It’s great when your child enjoys the school environment and wants to be in Key Club, sports teams, drama, band, newspaper or Students Against Drunk Drivers. All of these are good activities that teach, promote self-confidence and leadership skills as well as help the community. But, there is a limit. I know, I know, it’s tough to grab a tiger by the tail and set some limits, especially when the kid is involved in good things. My general rule of thumb is that if the kid can pull it off (meaning continuing to achieve good grades, get a decent amount of sleep, truly enjoys the activities and her schedule does not drive the family nuts) then it’s okay to continue. However, if any of these begin to fall short, then something has to give. Discuss with your child what is the most demanding of these activities and whether that can be compromised or altered. If not, then perhaps it can be deleted from the schedule this semester or year, and resumed when he or she is less stressed, or your schedule is more flexible. Many families with two or more children find that they have to limit after-school activities to only one per child. Remember, having dinner together (at home, and not via the drive-through window), some down time playing a board game or just some time to relax each night is great for the family soul!

Under-involvement
The opposite can occur, however, if your child is a bit of a slug and just wants to come home, bang out the homework and then couch- or mouse-potato for the remainder of the day. That child needs exercise, skill development and some community service to see how it feels to help others rather than being self-absorbed or addicted to the television, video games or instant messaging friends on the internet. Many parents have had to issue the declaration that “You will be involved in at least one after-school activity each semester — it could be Youth Group, a recreational or school sports team, or some type of lesson.” I’ve found that kids who have developed interests seem to associate with creative and goal-oriented buddies and usually do better academically. In addition, they tend to be less moody, emotional or depressed. So, if your child has couch potato tendencies start talking now about what activities he or she will join when school begins.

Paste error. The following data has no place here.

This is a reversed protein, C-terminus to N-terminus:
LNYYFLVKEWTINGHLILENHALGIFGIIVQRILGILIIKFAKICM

This is a lot to think about, but doing some planning and discussing up-front can save your child from poor grades, loneliness or behavioral problems once the school year begins. So, check out the school dress code, buy the supplies, but more important — have a heart-to-heart talk with your children about your expectations for grades, friends and activities as well as any fears or concerns that they may be worried about for the upcoming school year.

Dr. Ruth Peters is a clinical psychologist and regular contributor to “Today.” For more information you can visit her Web site at www.ruthpeters.com. Copyright ©2006 by Ruth A. Peters, Ph.D. All rights reserved.

PLEASE NOTE: The information in this column should not be construed as providing specific psychological or medical advice, but rather to offer readers information to better understand the lives and health of themselves and their children. It is not intended to provide an alternative to professional treatment or to replace the services of a physician, psychiatrist or psychotherapist.